Tensions are escalating higher and higher by the day.
On Friday, the United States publicly accused Iran of extensive involvement in the attacks on commercial ships by Yemen’s Houthi rebels, escalating tensions as Washington considers more robust measures, including the potential use of force. The accusations come amid ongoing ship strikes by the Iranian-linked Yemeni insurgents, who claim to act in solidarity with Palestinians in the Gaza Strip, where Israel is engaged in conflict with Hamas militants.
According to the White House, U.S. intelligence indicates that Iran’s clerical state has supplied drones, missiles, and tactical intelligence to the Houthis, who control significant parts of Yemen. National Security Council spokeswoman Adrienne Watson stated that there is evidence of Iran’s deep involvement in planning operations against commercial vessels in the Red Sea.
Despite the accusations, Iran denies responsibility, and Iranian Foreign Minister Hossein Amir-Abdollahian, in a November 15 interview with CBS News, emphasized that Yemen acts independently and makes its own decisions. The U.S. has responded by forming a multinational naval task force of over 20 countries to safeguard vessels in the Red Sea, with the aircraft carrier USS Dwight D. Eisenhower deployed to the Gulf of Aden.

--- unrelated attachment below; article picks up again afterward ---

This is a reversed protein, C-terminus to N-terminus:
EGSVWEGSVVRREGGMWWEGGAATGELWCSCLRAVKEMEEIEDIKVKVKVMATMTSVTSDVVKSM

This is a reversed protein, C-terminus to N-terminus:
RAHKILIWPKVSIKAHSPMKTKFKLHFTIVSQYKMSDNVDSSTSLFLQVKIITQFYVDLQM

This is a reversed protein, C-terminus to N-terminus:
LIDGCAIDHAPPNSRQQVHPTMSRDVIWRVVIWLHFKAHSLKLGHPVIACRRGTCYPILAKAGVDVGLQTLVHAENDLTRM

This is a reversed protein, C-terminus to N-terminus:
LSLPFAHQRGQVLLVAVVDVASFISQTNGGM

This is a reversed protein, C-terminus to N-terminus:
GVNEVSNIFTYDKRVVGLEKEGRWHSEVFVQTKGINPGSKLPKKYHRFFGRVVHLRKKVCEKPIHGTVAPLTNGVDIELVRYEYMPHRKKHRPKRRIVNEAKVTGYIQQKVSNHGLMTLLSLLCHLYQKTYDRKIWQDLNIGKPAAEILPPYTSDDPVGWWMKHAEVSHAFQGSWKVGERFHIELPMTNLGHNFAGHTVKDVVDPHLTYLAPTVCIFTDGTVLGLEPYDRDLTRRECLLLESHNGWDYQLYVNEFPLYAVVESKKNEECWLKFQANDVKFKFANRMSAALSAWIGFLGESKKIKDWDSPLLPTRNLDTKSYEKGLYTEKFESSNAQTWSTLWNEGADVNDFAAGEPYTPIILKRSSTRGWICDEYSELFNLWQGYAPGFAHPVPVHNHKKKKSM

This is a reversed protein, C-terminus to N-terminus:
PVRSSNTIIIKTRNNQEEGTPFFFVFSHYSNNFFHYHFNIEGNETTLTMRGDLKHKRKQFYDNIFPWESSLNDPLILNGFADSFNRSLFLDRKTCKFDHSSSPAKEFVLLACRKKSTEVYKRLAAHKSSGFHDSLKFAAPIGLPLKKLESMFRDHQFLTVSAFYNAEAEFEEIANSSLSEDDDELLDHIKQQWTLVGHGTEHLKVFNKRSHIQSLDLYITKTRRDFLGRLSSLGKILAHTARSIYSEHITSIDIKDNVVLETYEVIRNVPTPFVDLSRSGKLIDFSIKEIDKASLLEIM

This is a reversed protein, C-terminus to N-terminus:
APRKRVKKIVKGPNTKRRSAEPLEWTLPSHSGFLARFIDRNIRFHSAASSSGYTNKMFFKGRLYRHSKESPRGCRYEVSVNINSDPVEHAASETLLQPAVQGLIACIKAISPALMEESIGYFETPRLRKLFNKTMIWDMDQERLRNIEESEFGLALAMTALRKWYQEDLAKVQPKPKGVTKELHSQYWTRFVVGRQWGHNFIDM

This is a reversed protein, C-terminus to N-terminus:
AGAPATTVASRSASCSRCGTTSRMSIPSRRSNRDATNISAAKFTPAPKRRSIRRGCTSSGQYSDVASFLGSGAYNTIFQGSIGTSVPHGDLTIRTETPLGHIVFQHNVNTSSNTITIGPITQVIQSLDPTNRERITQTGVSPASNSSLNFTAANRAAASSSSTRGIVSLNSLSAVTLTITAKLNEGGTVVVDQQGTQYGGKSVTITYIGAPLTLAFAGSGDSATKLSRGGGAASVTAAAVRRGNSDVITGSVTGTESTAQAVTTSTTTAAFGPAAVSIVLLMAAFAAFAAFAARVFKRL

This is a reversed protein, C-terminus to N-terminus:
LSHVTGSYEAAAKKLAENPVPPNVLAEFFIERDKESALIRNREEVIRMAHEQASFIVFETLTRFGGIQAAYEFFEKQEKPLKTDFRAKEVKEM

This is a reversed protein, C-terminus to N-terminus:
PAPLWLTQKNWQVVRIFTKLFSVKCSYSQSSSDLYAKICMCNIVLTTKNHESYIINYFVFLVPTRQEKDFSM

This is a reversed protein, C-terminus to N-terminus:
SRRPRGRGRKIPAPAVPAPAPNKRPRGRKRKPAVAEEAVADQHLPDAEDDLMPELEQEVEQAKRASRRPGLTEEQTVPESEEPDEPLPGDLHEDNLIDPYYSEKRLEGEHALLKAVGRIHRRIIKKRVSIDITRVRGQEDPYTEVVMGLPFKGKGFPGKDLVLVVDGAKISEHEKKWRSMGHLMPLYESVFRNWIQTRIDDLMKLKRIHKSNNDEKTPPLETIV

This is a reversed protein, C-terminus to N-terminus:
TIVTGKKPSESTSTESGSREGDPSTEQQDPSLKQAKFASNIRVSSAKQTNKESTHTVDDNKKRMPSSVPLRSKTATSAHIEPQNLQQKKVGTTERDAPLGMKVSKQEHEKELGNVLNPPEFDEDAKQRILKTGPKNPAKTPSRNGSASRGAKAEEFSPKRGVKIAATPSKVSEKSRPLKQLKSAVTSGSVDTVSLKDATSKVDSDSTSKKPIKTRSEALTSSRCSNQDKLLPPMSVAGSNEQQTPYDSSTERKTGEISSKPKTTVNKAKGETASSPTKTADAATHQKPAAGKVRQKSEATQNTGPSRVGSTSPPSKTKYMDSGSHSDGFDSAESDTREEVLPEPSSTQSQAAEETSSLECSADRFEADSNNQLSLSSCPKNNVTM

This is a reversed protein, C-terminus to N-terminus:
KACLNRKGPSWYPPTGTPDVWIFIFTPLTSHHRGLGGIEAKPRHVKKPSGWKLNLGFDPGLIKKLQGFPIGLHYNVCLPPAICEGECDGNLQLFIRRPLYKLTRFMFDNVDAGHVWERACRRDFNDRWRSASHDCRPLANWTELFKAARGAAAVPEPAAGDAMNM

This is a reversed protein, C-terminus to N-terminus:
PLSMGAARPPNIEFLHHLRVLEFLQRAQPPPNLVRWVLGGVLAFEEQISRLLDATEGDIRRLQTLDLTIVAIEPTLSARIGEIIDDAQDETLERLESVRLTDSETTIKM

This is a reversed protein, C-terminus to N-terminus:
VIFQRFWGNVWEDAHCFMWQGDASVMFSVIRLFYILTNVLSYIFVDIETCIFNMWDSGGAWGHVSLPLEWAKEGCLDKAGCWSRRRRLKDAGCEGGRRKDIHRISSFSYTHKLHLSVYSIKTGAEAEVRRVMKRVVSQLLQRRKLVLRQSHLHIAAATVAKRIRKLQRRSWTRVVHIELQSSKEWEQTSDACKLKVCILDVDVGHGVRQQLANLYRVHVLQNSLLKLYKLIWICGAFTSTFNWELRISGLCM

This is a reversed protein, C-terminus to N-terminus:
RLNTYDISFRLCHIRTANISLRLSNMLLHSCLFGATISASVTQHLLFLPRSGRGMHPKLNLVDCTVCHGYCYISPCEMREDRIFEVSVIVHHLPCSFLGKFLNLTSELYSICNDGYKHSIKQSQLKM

The Houthi attacks have already had significant consequences, prompting energy giant BP to temporarily suspend all gas and oil shipments in the Red Sea. The disruption in commercial traffic has led to the establishment of the multinational naval task force to protect vessels. The Biden administration, initially adopting a low-key approach to the Houthi attacks, is now confronted with the challenge of balancing its response to the escalating situation while maintaining a fragile peace in Yemen established through a United Nations-brokered truce in April 2022.